Heritage generally refers to something inherited from the past. The word has several different senses, including natural heritage, food heritage, tradition.. but what these pages will be focused on is – of course – Cultural Heritage, in other words the legacy of physical artifacts and intangible values which have to be transmitted to future generations.

Archaeological sites and monuments represent the most visible aspect of cultural heritage, while smaller objects such as books, artworks and other cultural items are collected in museums, archives and libraries, which are also known with expressive term of “Memory Institutions”.

Heritage, however, is not only the traces of past society and past times, but includes also the evidence of the present ones, which has to be passed down to our progeny, too. Therefore, also the contemporary heritage has to be treated accordingly, just like the ancient monuments or centuries-old paintings.

Cultural heritage is unique and irreplaceable, and the current generation holds the responsibility of preserving it for future generations’ benefit.

The deliberate act of keeping cultural heritage from the present for the future is known as preservation, and the digital technologies offer new modern tools for cultural heritage preservation; they also play a leading role about key issues as providing access, interaction and sharing knowledge.

Furthermore, our society is unlike before accumulating a large amount of born-digital heritage, especially documents, art-works, softwares, and the Web itself: keeping them for the future generation raises a specific range of demanding matters related to the preservation of the digital heritage. For example, a CD-ROM has unfortunately a shorter life than the Egyptian papyrus: how to guarantee to the stored data a long-lasting future?

Worldwide, preservation – both the preservation of tangible heritage through the digital technologies and the preservation of the digital cultural content – is felt as a matter of the highest importance, being so strictly connected to the true essence of the human culture.

Archives, libraries and museums in the past years have faced demanding challenges as the need of raising competences about digital technologies and opportunities, and the unavoidable matter of developing cooperation with each other in order to reach a smart integration of the information systems. A methodological and coordinated approach to digitization involves many other actors as academies, researcher centres, national and local institutions, private companies, to support properly this on-going process.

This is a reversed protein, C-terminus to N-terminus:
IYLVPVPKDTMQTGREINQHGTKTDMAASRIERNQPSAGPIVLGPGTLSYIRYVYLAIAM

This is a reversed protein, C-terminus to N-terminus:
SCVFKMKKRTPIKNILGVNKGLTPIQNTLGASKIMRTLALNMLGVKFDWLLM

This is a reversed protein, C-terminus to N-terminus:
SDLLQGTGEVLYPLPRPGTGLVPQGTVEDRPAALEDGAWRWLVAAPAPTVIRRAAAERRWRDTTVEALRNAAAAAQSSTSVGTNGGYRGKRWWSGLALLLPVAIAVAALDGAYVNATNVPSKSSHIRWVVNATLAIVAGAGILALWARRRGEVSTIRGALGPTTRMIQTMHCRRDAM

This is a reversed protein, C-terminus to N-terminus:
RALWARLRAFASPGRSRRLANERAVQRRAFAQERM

Last, but definitely not least, digital technologies represent the future of cultural heritage not only for preservation intended as a Memory Institutions’ concern, but also as a device the community will benefit from:

  • by providing a growing and open access for investigating and/or general purposes related to cultural heritage: to researchers, students and teachers, impaired people, and users in general
  • by enhancing the interaction with every user, thus enhancing a deeper intellectual enjoyment of cultural heritage
  • by developing new and challenging learning resources which will improve knowledge in all senses

Ancient theatreThis section DIGITALMEETSHERITAGE collects articles and information about projects and initiatives for the digitization and access to the digital cultural heritages all over the world.  We aim to give visibility to the institutions which work for preservation, to companies which develop tools and problem solving, to users who get benefit or gratification from digital cultural heritage.  And this is also “shared knowledge”!


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